The coverage is for the roadside service to come out to assist you. If you have a mounted spare, it includes changing the tire for you. If more effort than that is needed, it is considered a "repair" and at your expense. However, I've found that some roadside providers are willing to do more as part of the basic road call - it's up to them how much they do before they start billing for additional services.
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Old 10-27-2020, 09:46 AM   #36
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Many Motorhomes do not come with a spare and tools to change. I donít think I could change a tire..
What I'm about to say will make little difference on this precise issue if you cannot change a tire, but RVs don't come with tools in general. You need to bring your own, and that includes small things like screw drivers, wrenches, etc. I even bring a couple of large breaker bars and sockets in case something comes loose on my WDH.

The last thing you want is to be stuck alongside the road for want of a simple tool.
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Old 10-27-2020, 09:48 AM   #37
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The experience pointed out clearly that it is best to have a spare because getting a matching replacement tire is not likely to happen within 24 hours. Even if you don't have the spare mounted on a wheel, one roadside service call can get you back on the road fairly quickly and avoid racking up 2 or more days of on the road expenses.
It's not just the expense. When CruiseAmerica sent us out in that defective motorhome we missed out on several reservations because we were thrown off schedule. We missed out on seeing places we wanted to see.
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Old 10-28-2020, 03:53 PM   #38
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I boon dock a lot in remote locations and felt a spare was needed. I purchased a tire and wheel then had to make a spare tire carrier. I have all the tools needed to change a tire if needed. Wouldn't be without it.
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Old 10-28-2020, 06:27 PM   #39
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We have AAA not in a rush. We live like the big trucks. Place the call and they can bring a new tire or fix it.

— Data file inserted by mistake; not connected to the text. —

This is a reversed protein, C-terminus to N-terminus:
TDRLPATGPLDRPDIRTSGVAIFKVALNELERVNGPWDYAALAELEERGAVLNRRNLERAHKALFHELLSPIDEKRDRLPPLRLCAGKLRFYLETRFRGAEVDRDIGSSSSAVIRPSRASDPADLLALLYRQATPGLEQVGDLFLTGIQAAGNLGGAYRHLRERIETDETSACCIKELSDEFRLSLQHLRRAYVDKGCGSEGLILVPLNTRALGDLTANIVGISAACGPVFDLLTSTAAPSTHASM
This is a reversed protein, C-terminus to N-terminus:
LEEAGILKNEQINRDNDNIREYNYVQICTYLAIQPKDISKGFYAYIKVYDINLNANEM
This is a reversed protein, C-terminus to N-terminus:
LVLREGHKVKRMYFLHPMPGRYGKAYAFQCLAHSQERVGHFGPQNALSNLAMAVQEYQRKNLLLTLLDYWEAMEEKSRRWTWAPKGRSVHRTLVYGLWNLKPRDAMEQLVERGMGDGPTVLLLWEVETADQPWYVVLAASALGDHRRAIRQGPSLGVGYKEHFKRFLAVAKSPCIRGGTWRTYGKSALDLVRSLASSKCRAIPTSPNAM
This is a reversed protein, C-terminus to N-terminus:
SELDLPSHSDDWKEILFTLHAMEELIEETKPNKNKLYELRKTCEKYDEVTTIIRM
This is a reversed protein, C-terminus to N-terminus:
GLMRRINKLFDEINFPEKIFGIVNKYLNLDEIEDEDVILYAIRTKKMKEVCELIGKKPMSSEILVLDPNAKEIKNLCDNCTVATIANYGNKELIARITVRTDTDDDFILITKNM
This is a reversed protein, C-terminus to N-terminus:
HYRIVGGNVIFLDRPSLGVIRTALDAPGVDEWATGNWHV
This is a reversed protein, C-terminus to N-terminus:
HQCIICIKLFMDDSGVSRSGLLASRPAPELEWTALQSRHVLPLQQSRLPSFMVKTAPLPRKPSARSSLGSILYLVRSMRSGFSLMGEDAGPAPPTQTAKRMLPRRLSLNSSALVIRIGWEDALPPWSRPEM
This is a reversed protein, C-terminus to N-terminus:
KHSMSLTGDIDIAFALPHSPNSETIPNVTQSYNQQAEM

I'm not changing 22.5 x 255 tires on a custom frightliner chassis. Now I might carry a tire with out rim when we go to Alaska??
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Old 10-28-2020, 06:56 PM   #40
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We have AAA not in a rush. We live like the big trucks. Place the call and they can bring a new tire or fix it.

I'm not changing 22.5 x 255 tires on a custom frightliner chassis. Now I might carry a tire with out rim when we go to Alaska??
As long as you have phone service where every you go, then you'll be okay.
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Old 10-28-2020, 08:11 PM   #41
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One point I did not see mentioned is age, even if the spare has never been mounted or used it ages out the same as the tires on the ground, and should be replaced on the same schedule as all other tires.
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Old 10-28-2020, 08:12 PM   #42
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We have AAA not in a rush. We live like the big trucks. Place the call and they can bring a new tire or fix it.

I'm not changing 22.5 x 255 tires on a custom frightliner chassis. Now I might carry a tire with out rim when we go to Alaska??

One bad experience and you may change your ways.

My son is a owner operator and he used to live by the make a call and let the service deal with the tire issue. After a couple of missed load deliveries, he since changed his way and now carries 2 spare tires with tools to change them.